Warning: Rants and text-walls ahead.
Anyone who's looked at a gaming forum lately has no doubt come across a few heated debates about Copyright law, and Digital Rights Management. From what I gathered, the general consensus is that Modern copy protection is failing, and failing hard. Not only does it encourage the piracy it seeks to thwart, but it discourages legit customers from buying their products.
I think the reason this is, is because we are using 18th Century copyright laws to regulate a 21st Century world. To explain why the 18th Century laws wont work today, I'll have to explain the law itself.
In America, copyright doctrine is broken down into 3 categories. Exclusive Rights, Fair Use, and Unregulated Use.
The exclusive rights (or regulated uses) are the things that only the holder of a copyright can do legally (reproduce a work [copy], create a derivative work [write a sequel], distribute the work [sell, or give away], and publicly display the work [obvious]). Anyone who wants to use a work in these ways needs special permission from the copyright holder.
Fair Uses are the few things that would normally fall under exclusive rights, but are unregulated, and don't require permission from the copyright holder, such as citing a work in an academic paper, or making a parody of a work.
Unregulated Uses are all the things that are not regulated by copyright law. You can read a book, you can memorize said book, you can lend said book to a friend, you can discuss said book with other people who may or may not have read it, you can borrow said book from a library, you can use said book to prop up your table, you can sell said book after you got tired of it, you can modify said book (like ripping out pages, or erasing that chapter you thought was retarded, and rewrite it as a fan-fic), etc.
Before the advent of PCs, it was pretty black-and-white as to what you could and could not do. Pretty much the only thing you couldn't do with a legally bought copy was to copy it word for word, and then redistribute it. It was nigh-impossible to violate a copyright without mal-intent.
But when you throw PCs into the mix, EVERY THING YOU DO CREATES A COPY. Just installing a game to play, you have the copy on the disc, the copy on the harddrive, and a copy in RAM. Looking at a book online makes a copy in your Temporary Internet Files folder, and another in RAM. There's no escaping it. So now, almost all formerly unregulated uses fall under the "reproduce" part of exclusive rights, and thus, are regulated under current U.S. copyright law.
Now that almost all uses are regulated, a publisher can pretty much dictate when, how, and how often you can use a digital work. Want to loan a game to a friend? Too bad, your copy is locked to your PC. Want to quote something from a digital work? The holder can forbid it in the EULA. Want to mod the game? Good luck not getting a C&D a year into the project. Almost everything that we could do with an offline copyrighted work that was once perfectly legit can now be regulated by the copyright holder. Hell, the copyright holder can even regulate how many times you're allowed to READ an e-book. And as you all know, a copyright holder can regulate how many times you can install a game, regardless of whether or not there is mal-intent behind multiple installs. If they wanted, they can regulate what time of day you can run a program. Just read any EULA of a recent game. Most of it is legal speak for "Even though you bought this game in a store, you dont own it, and we still have all rights to it, so here's what you can and cant do with this game." When we buy a game, we're not actually buying the game, but a license to use that game in a way the publisher deems fit.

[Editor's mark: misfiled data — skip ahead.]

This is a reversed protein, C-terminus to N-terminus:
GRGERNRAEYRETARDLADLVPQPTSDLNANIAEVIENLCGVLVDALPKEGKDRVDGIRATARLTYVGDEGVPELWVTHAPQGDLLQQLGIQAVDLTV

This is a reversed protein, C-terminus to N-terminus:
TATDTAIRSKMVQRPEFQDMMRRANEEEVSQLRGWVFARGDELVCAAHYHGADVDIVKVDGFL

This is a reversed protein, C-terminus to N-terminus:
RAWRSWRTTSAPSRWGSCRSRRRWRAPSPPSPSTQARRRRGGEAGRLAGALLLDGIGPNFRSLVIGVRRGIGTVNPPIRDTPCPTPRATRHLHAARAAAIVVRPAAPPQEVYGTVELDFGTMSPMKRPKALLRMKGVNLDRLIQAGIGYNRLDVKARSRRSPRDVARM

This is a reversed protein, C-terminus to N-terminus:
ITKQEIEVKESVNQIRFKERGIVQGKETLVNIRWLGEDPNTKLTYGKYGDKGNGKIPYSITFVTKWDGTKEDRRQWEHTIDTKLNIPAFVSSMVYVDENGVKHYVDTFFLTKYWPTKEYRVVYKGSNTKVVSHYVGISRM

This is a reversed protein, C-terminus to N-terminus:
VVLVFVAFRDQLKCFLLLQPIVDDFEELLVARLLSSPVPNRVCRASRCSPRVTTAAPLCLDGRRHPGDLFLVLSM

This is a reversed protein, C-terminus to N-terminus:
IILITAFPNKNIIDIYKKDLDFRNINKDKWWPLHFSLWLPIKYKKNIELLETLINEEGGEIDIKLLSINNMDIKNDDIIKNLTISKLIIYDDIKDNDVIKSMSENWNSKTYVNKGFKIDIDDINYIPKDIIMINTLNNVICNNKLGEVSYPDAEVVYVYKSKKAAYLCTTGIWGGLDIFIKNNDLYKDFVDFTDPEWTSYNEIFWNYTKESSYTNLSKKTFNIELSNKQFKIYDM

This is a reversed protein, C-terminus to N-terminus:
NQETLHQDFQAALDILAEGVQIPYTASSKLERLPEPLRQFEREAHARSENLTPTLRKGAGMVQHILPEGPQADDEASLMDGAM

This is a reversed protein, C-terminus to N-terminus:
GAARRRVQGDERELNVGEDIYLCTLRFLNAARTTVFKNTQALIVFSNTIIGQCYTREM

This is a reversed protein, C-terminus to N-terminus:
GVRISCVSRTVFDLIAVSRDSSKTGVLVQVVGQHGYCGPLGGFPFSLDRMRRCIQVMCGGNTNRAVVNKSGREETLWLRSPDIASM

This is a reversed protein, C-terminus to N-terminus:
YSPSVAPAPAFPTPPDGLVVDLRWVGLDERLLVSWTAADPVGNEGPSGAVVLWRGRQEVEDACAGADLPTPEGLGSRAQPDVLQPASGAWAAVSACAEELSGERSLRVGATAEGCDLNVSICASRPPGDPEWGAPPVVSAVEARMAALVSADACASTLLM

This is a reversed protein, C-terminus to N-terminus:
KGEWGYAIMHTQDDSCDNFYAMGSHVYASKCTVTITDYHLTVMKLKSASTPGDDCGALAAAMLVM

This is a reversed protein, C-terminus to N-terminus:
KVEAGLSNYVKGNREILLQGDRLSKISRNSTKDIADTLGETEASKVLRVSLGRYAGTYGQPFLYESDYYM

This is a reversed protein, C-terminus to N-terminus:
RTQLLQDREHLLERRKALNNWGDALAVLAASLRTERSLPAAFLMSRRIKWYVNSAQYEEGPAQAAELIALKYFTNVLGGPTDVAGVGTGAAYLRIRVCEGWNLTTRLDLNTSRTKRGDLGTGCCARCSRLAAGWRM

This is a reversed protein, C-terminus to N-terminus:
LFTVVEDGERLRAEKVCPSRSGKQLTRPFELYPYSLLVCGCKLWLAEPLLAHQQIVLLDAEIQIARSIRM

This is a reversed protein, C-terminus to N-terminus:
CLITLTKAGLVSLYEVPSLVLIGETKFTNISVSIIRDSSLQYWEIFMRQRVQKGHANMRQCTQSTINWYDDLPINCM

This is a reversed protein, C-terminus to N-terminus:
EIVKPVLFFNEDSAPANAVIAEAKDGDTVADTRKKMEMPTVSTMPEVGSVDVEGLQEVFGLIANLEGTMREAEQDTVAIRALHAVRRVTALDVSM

This is why current copyright law fails. It fails, because it is outdated, and cannot deal with today's technology.
Now I'm no lawmaker, and I cant claim to have the answer to this problem, but I have no doubt something needs to be done. And it seems that congress is just making it worse. Instead of making previously legal uses legal again, they're making more uses illegal. And the punishment for violating these formerly unregulated uses is becoming ridiculous. I'm sure we've all heard the stories about 6 year olds getting sued for thousands of dollars, or teens being criminally tried.
I'm not advocating piracy, however. It was illegal to distribute thousands of copies before the internet, and it should remain illegal long after. But all these regulations on things that we should be allowed to do legally anyway is just wrong.
I used this page as my reference, and shamelessly used its pictures :) http://www.sslug.dk/~chlor/lessig/freeculture/property-i.html
Its a good read, if you can get past the wall of text. The author is Larry Lessig, one of my heroes.
I'm also sure you can look up his many speeches on YouTube.